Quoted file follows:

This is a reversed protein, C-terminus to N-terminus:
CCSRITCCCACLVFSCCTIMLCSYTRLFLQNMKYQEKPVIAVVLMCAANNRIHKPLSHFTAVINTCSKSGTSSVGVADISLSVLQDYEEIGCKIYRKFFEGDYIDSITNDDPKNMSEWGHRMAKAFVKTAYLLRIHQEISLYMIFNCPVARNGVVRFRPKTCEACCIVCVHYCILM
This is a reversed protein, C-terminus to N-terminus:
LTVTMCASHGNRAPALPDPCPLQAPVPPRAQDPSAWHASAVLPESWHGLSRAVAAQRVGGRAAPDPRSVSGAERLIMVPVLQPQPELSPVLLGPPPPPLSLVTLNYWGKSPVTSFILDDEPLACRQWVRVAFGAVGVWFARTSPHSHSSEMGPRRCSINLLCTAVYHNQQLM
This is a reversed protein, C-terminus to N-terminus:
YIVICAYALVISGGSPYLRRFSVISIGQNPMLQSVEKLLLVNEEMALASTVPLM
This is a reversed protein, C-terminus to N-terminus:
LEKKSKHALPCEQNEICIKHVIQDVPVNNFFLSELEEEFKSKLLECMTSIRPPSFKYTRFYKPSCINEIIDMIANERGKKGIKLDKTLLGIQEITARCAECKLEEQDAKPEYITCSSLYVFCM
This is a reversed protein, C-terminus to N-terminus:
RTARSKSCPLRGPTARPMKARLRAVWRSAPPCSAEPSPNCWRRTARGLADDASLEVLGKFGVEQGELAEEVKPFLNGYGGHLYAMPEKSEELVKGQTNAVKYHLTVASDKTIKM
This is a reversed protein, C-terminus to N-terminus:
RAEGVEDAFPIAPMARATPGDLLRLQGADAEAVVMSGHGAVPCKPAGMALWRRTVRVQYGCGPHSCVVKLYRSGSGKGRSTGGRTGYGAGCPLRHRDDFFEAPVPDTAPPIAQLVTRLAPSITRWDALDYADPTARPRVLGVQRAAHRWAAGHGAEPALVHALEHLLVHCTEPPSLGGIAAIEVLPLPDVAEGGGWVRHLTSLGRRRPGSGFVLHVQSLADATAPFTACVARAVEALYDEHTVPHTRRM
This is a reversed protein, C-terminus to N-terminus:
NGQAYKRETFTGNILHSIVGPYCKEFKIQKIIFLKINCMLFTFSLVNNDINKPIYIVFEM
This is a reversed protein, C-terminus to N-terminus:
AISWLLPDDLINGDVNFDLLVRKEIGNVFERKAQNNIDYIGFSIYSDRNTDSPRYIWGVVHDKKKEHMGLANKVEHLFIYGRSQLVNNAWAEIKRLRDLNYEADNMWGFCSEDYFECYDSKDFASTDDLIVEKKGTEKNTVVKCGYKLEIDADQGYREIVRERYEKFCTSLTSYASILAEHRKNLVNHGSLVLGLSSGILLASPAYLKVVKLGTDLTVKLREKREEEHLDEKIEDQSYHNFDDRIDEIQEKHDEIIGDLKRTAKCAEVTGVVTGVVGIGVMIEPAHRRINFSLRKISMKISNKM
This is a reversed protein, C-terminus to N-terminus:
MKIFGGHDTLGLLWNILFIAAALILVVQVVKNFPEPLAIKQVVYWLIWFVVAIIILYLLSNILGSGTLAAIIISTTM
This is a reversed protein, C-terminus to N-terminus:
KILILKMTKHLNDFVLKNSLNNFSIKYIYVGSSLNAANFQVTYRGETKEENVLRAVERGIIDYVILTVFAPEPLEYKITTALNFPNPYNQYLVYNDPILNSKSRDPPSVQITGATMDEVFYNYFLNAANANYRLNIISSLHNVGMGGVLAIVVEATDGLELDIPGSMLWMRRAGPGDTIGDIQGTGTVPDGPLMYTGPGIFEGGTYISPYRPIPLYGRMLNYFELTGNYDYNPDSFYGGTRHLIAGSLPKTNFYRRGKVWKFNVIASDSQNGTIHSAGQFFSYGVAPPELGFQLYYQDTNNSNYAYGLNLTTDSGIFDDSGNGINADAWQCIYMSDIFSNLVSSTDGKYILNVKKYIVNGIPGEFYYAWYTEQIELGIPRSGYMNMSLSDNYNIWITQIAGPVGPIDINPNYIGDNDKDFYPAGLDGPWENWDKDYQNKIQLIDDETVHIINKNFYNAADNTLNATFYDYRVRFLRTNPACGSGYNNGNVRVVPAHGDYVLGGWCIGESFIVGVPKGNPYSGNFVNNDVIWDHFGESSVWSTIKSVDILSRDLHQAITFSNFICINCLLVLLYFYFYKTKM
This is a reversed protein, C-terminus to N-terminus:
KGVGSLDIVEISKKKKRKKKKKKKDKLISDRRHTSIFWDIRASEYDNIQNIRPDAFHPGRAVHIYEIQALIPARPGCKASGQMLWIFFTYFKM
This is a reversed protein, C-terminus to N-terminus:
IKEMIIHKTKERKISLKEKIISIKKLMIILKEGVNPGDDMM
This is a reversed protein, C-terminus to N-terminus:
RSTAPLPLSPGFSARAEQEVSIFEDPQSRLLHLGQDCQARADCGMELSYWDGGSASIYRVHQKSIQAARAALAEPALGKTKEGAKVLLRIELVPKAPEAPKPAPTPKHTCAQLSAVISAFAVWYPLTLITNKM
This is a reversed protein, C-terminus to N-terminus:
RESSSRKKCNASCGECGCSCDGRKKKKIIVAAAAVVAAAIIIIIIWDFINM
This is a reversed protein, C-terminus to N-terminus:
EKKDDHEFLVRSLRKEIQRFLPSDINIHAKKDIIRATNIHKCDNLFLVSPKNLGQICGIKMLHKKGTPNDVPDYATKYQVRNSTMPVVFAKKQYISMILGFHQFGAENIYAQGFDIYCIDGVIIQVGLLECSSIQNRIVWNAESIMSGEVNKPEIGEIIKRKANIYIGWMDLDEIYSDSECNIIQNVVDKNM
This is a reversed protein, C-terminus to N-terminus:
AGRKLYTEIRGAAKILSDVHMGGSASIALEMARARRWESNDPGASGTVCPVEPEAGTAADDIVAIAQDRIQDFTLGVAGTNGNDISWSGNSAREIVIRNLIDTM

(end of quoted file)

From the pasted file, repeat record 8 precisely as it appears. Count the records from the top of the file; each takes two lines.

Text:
This is a reversed protein, C-terminus to N-terminus:
AISWLLPDDLINGDVNFDLLVRKEIGNVFERKAQNNIDYIGFSIYSDRNTDSPRYIWGVVHDKKKEHMGLANKVEHLFIYGRSQLVNNAWAEIKRLRDLNYEADNMWGFCSEDYFECYDSKDFASTDDLIVEKKGTEKNTVVKCGYKLEIDADQGYREIVRERYEKFCTSLTSYASILAEHRKNLVNHGSLVLGLSSGILLASPAYLKVVKLGTDLTVKLREKREEEHLDEKIEDQSYHNFDDRIDEIQEKHDEIIGDLKRTAKCAEVTGVVTGVVGIGVMIEPAHRRINFSLRKISMKISNKM